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  • vito

    it’s good that this Pope is modest, not greedy, cares about the poor has progressive economic views, a reasonable stance on contraception and nothing to do with traditionalists. It’s bad that he did not try to stand up against tyrants in his country, but then we know this is not what the Catholic Church likes to do.

  • Rick and Eileen Aaron

    Reasonable stance on contraception? The Church, and the Church alone has been there for nearly 2000 years. If you need physical proof of her wisdom on this topic I recommend checking out the large & growing medical research on NFP and contraception (the WHO is a good starting point). You can also look to the divorce rates, STDs, and abortions brought on by contraception.
    Regarding standing up against tyrants & “not what the Catholic Church likes to do”. Again I suggest looking to the Church’s history of holding up martyrs as our heros. If you refer to WWII, I recommend you study the writings of that time and those who lived it vice uncritically following a few revisionist modern writers.

  • John

    I’m afraid your information about Cardinal Bergoglio not standing up to tyrants is gravely mistaken. He was certainly prudent, but worked tirelessly, often behind the scenes, as many testify, in defense of human rights. He spoke against abuses by the government and the guerillas. He is a man of humility, sanctity and courage. How blessed we are!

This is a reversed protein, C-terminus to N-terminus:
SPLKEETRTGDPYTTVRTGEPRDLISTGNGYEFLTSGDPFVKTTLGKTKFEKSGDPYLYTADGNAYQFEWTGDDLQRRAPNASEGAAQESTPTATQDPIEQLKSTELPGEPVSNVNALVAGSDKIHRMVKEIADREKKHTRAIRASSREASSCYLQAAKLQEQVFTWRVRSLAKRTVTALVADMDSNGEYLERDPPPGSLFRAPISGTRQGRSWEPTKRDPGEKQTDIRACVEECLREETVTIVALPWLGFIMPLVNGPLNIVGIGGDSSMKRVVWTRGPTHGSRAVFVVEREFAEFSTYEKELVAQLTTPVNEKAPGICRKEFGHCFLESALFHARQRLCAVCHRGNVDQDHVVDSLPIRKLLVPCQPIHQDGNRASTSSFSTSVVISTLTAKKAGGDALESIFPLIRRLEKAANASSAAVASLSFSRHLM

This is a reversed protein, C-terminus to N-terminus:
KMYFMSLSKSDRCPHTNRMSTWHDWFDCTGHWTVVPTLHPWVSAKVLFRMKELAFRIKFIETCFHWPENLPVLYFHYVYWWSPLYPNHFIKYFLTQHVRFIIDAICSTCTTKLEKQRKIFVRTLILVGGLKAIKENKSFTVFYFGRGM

John
    servantofcharity.blogspot.com

  • Max Effort

    Choosing the name of “Francis” is very revealing.
    Just as St. Francis of Assisi was given a mandate from Jesus, speaking to him from the San Damiano cross, to rebuild the church, Pope Francis has undertaken the same task: to rebuild the church.

  • Javier

    With the advent of JPII’s and Pope Benedict’s call to the New Evangilzation, why is no one giving credit to the Pope for having selected Francis as his name also after Saint Francis Xavier, the great student of Society of Jesus founder St. Ignatius of Loyola and the Jesuit’s most renown evangelizing missionary?

  • RoodAwakening

    Javier, according to Cardinal Dolan, our new pope made his choice clear when choosing his papal name–St. Francis of Assisi. He is the FIRST St. Francis, after all. All of the other St. Francises, including Xavier, served God and His people after he did, so we could say they’re ALL named after St. Francis of Assisi.

  • http://www.facebook.com/mdigiovanni Maria DiGiovanni

    I’ve been hearing a call to head back to the Catholic Church which is strange since I AM one hurt by it. However, this Pope brings me a new found childlike Hope. And, when there is Hope, there are always Angels nearby. God Bless him and all who have been hurt by the choices of others. May we finally come together to see what can be done to move FoRe!ward. ~MD http://www.FoReBeyondtheGreen.com

  • Erin Pascal

    Thank you for sharing this very informative post! Considering Pope Francis’ life before he became Pope and the situation that the Church is in now, you can really say that all of the things that need to be done is seen in the life of Saint Francis of Assisi–the name that our new Pope has chosen. For me, it brings hope.